I’ve just read the most confounding bit of news I’ve seen in a while, and in a source that usually delivers it straight up, making it even more confusing.
It’s this article in the Washington Post that sent me scurrying all over the Internet in search of corroboration and reason.
The story is about George W. Bush’s Africa trip from the angle of PEPFAR, the President’s Emergency Program for AIDS Relief, where it has succeeded and where it has fallen short. It makes sense, for the most part, as it explains how $15 billion has increased the availability of treatment, but with the rate of infections going up faster than meds can be handed out, that the big picture is not rosy.
The statement that “nearly half of today’s 15-year-olds in South Africa, one of the biggest beneficiaries of the program, will contract the virus in their lifetimes at current infection rates,” jars gratingly against the claim of 157,000 cases of pediatric HIV prevented through providing antiretrovirals to pregnant women, and research that says 40% of those given the lifesaving drugs drop out of the loop, stop taking their meds and most likely die takes some of the gloss off the 1.3 million PEPFAR supports treatment for.
The political motivation combining with whatever portion of the PEPFAR dollar comes from pure benevolence puts an interesting point on the quill, as well:
Studies have shown that family planning could avert far more infections than antiretroviral drugs because many women, especially those with HIV, want fewer children. Critics say the restriction, along with PEPFAR’s emphasis on untested abstinence programs, exists mainly to win support from conservative congressional Republicans, undermining the full potential of a program that the White House bills as one of the biggest humanitarian ventures in history.
Yes, that’s confounding to me, as medical issues should not be cross-contaminated by moral judgement as far as I’m concerned.
Not nearly as confounding, however, as what wraps up the piece:
Yet the past five years have also shown that the AIDS epidemic can be contained by forces other than U.S. money and political will. Africa’s biggest declines in HIV rates during Bush’s AIDS initiative have come in Zimbabwe, where economic collapse has coincided with fundamental social change, including a shift toward monogamy and away from more-costly multiple relationships, research there shows.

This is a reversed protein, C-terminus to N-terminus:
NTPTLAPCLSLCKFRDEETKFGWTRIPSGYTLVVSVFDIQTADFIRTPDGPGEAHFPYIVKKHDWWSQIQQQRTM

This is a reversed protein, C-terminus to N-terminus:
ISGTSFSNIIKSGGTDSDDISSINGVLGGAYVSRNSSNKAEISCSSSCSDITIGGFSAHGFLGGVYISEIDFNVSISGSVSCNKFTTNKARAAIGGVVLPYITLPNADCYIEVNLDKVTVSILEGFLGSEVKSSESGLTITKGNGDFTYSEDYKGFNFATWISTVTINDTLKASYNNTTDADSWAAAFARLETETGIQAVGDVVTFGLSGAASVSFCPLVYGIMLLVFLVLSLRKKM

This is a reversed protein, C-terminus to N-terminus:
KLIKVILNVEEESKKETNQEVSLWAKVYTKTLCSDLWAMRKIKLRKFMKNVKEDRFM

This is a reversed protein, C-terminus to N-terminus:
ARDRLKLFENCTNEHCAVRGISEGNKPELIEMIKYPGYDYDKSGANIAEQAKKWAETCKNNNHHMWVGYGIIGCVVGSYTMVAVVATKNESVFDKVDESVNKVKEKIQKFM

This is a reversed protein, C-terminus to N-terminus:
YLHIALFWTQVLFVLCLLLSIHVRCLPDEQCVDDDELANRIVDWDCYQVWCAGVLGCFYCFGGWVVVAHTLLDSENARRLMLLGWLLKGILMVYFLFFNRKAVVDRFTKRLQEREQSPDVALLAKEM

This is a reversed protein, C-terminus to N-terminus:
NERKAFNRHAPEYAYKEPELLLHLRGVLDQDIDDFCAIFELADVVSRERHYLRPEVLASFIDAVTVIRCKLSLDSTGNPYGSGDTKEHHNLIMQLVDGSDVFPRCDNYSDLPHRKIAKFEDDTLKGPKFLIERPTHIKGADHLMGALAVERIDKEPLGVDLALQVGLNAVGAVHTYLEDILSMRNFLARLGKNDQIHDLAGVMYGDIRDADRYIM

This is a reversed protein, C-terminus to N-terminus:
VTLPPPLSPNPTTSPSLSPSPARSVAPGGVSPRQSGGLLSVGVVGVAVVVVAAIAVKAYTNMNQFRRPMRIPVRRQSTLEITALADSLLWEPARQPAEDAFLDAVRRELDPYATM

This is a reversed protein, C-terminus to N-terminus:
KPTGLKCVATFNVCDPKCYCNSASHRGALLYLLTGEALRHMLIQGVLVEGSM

Yep … Sandra reads those words, and goes scuttering in search of something that has THAT make any sense.
Zimbabwe put forth as an example of something going right? Hmmmmm. Me thinks there’s something rotten in Harare.
A quick search of “AIDS in Zimbabwe” comes up with 604,000 links on Google and not one I opened made any grand statements about a drop in the HIV infection rates.
AidsPortal.Org has something about an increase in the number of people on antiretrovirals, but also mentions the “daunting task of breaking the vicious cycle of new infections,” which doesn’t sound like a big drop in infections is happening.
HIVInSite, a project of the University of California, doesn’t give any indication of a letup in infections, either. It does, however, give one tiny clue that moved me along … under “New HIV infections, 2005” the entry was “nd”: no data.
Eventually coming across Avert.org’s page on AIDS in Zimbabwe, the true picture emerged.
In many cases, as one Zimbabwean doctor explained to reporters, the reality is that AIDS can now be counted amongst such concerns: “Put simply, people are dying of AIDS before they can starve to death.”
The situation in Zimbabwe is now so bad that:
Between 2002 and 2006, the population is estimated to have decreased by four million people.
Infant mortality has doubled since 1990.
Average life expectancy for women, who are particularly affected by Zimbabwe’s AIDS epidemic, is 34 – the lowest anywhere in the world. Officials from the World Health Organisation have admitted that since this figure is based on data collected two years ago, the real number may be as low as 30.
Zimbabwe has a higher number of orphans, in proportion to its population, than any other country in the world, according to UNICEF. Most of these cases are a result of parents dying from AIDS.
So, there’s the reason AIDS numbers are down in Zimbabwe … more people are already dead than they were last year and the year before, and the deaths are happening just that much faster than new infections are being reported. (We don’t even need to start in on the accuracy of reporting in the country.)
For the WaPo to suggest that Mugabe’s masterwork of horror that is modern-day Zimbabwe proves that “the AIDS epidemic can be contained by forces other than U.S. money and political will,” but rather through, “fundamental social change, including a shift toward monogamy and away from more-costly multiple relationships,” is irresponsible at best, and shows an inclination to accept “research” generated by tyranny in attempts to provide positive spin to genocidal maniacs.
I have come to expect much better from the publication.
This is x-posted to Adoption Under One Roof because it fits in both places.